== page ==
We analysed the dependence of differential imaging techniques on integration time by splitting the datasets of our test targets into subsets of different total integration time. In this test, SADI, ASDI, and CODI all showed a photon-noise-limited behaviour for integration times of > 1500 s if all images were considered. Choosing frames selectively to reduce self-subtraction might decrease this time limit.

We analysed the dependence of differential imaging techniques on field rotation by splitting the datasets of our test targets into subsets with different observed rotation but with the same integration time. In this test, SADI, ASDI, and CODI all showed a strong increase of S/N up to displacements of 1 FWHM. After that, increasing the field rotation only led to a small increase in S/N.

We analysed the dependence of differential imaging techniques on the observed wavelength range by splitting the datasets of our test targets into subsets with different wavelength ranges. Our tests show a general increase in S/N with increasing wavelength range, but no clear relation could be found. Furthermore, the spectra of a given exoplanet influence the results because its brightness can vary substantially in different wavelength channels.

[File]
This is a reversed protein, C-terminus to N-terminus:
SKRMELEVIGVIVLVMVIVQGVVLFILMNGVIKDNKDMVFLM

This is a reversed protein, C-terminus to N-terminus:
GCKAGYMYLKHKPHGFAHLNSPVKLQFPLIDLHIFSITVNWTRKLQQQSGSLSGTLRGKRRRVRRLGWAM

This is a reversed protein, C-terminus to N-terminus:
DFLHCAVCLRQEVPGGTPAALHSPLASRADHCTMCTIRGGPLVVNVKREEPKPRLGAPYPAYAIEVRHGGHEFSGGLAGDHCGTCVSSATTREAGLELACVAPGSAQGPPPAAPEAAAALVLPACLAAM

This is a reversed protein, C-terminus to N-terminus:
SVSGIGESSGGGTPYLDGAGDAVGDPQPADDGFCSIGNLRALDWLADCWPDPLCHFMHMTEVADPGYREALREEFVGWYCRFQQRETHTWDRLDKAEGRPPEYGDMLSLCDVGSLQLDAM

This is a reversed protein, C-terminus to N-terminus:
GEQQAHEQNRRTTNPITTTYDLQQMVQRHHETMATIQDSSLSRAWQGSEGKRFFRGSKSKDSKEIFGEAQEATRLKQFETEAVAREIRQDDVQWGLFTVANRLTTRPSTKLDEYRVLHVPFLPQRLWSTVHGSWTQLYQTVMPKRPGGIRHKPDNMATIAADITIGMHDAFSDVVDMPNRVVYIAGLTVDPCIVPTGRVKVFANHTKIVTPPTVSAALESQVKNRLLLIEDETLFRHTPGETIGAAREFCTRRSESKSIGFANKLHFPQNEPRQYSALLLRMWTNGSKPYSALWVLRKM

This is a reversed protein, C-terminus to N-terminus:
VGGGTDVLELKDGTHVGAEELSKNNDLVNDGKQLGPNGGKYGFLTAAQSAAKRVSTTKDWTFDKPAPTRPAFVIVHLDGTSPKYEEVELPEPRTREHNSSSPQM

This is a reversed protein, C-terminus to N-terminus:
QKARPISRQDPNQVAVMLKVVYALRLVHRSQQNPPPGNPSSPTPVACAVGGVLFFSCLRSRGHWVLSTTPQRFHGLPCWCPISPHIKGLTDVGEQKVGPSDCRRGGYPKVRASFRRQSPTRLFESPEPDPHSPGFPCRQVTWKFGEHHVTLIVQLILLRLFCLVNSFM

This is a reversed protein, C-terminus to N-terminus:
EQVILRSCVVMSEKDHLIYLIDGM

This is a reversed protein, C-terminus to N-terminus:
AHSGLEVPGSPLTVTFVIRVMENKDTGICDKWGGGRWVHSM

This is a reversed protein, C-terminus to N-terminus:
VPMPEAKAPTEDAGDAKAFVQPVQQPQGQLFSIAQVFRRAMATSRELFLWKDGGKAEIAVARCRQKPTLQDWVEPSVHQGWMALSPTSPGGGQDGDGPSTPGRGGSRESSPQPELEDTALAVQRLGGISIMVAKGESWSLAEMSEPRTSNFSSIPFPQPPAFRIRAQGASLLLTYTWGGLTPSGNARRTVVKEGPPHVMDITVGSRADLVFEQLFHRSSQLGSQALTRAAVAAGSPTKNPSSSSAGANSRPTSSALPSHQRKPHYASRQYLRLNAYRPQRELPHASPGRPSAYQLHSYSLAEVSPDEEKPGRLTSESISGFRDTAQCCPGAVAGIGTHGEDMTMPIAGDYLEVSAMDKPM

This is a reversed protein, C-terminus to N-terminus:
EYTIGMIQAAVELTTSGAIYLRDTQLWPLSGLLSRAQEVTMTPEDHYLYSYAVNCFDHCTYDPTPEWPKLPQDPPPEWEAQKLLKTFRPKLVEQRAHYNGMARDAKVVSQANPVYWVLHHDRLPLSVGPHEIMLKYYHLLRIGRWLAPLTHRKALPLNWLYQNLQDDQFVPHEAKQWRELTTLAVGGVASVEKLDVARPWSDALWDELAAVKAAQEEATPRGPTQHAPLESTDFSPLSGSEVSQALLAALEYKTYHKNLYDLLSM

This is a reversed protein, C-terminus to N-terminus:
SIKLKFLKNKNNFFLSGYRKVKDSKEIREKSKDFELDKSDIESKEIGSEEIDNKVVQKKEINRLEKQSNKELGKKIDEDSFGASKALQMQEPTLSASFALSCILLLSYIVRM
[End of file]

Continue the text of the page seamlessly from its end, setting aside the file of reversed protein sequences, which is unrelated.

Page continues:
To further investigate these techniques, SADI and ASDI should be compared to CODI while using different numbers of PCs in SDI and ADI. In combination with analysing more known exoplanets and brown dwarfs, this would help to decipher whether or not our findings can be generalised to a wider selection of targets. Unfortunately, both tasks are immensely computationally intensive. Computationally optimising the techniques could help to reduce the intensity and would make a large-scale search for exoplanets more feasible. Furthermore, the extraction of spectra using CODI should be investigated further. This requires careful treatment of the different wavelengths because of cross talk between adjacent spectral channels (Greco & Brandt 2016).